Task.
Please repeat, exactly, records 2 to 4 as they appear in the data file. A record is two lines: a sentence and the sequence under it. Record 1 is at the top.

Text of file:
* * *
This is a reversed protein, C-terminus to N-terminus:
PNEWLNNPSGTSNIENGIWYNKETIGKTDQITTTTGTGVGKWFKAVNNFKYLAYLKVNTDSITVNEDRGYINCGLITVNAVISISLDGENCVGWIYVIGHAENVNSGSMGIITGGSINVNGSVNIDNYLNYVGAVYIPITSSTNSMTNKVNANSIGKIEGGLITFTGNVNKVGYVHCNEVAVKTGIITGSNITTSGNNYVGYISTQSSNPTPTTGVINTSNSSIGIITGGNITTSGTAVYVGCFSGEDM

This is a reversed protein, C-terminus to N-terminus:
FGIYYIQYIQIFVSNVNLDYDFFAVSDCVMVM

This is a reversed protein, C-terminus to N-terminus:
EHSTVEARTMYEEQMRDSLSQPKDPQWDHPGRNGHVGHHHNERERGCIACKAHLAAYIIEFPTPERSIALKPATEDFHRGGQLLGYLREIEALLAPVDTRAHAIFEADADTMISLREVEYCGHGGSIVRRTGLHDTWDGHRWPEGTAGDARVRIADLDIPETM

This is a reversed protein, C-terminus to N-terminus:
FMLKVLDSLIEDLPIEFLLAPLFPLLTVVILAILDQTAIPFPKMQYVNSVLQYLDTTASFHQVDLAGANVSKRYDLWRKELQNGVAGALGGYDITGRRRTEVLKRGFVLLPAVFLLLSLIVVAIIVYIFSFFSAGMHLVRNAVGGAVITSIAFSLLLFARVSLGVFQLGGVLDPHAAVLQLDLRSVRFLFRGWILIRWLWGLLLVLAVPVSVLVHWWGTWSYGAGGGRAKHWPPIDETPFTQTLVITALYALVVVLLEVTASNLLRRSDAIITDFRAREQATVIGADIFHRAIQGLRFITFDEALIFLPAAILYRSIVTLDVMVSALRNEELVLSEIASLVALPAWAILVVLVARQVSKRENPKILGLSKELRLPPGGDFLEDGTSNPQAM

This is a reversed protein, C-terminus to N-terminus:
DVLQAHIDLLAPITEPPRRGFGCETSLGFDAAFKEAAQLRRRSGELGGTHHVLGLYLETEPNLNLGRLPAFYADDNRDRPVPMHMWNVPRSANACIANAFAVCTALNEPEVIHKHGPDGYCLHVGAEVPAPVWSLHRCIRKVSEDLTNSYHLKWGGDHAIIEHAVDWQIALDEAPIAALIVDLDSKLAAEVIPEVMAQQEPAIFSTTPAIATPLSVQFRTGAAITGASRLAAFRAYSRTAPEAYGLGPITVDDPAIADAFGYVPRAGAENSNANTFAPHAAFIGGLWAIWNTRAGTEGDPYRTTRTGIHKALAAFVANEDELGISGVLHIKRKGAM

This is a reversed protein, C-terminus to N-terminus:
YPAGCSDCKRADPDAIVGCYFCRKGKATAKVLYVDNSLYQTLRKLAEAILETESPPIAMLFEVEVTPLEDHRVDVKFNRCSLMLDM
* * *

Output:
This is a reversed protein, C-terminus to N-terminus:
FGIYYIQYIQIFVSNVNLDYDFFAVSDCVMVM

This is a reversed protein, C-terminus to N-terminus:
EHSTVEARTMYEEQMRDSLSQPKDPQWDHPGRNGHVGHHHNERERGCIACKAHLAAYIIEFPTPERSIALKPATEDFHRGGQLLGYLREIEALLAPVDTRAHAIFEADADTMISLREVEYCGHGGSIVRRTGLHDTWDGHRWPEGTAGDARVRIADLDIPETM

This is a reversed protein, C-terminus to N-terminus:
FMLKVLDSLIEDLPIEFLLAPLFPLLTVVILAILDQTAIPFPKMQYVNSVLQYLDTTASFHQVDLAGANVSKRYDLWRKELQNGVAGALGGYDITGRRRTEVLKRGFVLLPAVFLLLSLIVVAIIVYIFSFFSAGMHLVRNAVGGAVITSIAFSLLLFARVSLGVFQLGGVLDPHAAVLQLDLRSVRFLFRGWILIRWLWGLLLVLAVPVSVLVHWWGTWSYGAGGGRAKHWPPIDETPFTQTLVITALYALVVVLLEVTASNLLRRSDAIITDFRAREQATVIGADIFHRAIQGLRFITFDEALIFLPAAILYRSIVTLDVMVSALRNEELVLSEIASLVALPAWAILVVLVARQVSKRENPKILGLSKELRLPPGGDFLEDGTSNPQAM